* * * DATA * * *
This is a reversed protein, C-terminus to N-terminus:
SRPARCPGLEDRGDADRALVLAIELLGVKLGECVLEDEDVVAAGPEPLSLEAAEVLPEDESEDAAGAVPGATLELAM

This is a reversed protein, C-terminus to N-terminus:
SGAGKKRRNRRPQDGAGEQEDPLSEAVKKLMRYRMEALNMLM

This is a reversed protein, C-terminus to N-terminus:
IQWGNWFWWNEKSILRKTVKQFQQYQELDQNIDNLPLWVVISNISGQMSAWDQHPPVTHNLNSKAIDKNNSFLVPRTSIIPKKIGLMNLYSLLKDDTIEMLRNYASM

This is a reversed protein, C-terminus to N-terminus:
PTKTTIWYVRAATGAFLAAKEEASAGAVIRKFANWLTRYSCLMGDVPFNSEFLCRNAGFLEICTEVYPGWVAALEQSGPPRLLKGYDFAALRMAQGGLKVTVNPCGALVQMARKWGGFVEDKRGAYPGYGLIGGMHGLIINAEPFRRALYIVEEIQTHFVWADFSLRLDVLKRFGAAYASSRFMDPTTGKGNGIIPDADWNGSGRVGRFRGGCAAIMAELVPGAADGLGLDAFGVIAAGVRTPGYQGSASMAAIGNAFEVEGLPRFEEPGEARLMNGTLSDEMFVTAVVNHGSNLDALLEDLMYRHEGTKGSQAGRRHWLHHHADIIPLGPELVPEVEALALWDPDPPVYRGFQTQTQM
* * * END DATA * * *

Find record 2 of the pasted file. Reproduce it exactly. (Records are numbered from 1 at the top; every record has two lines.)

This is a reversed protein, C-terminus to N-terminus:
SGAGKKRRNRRPQDGAGEQEDPLSEAVKKLMRYRMEALNMLM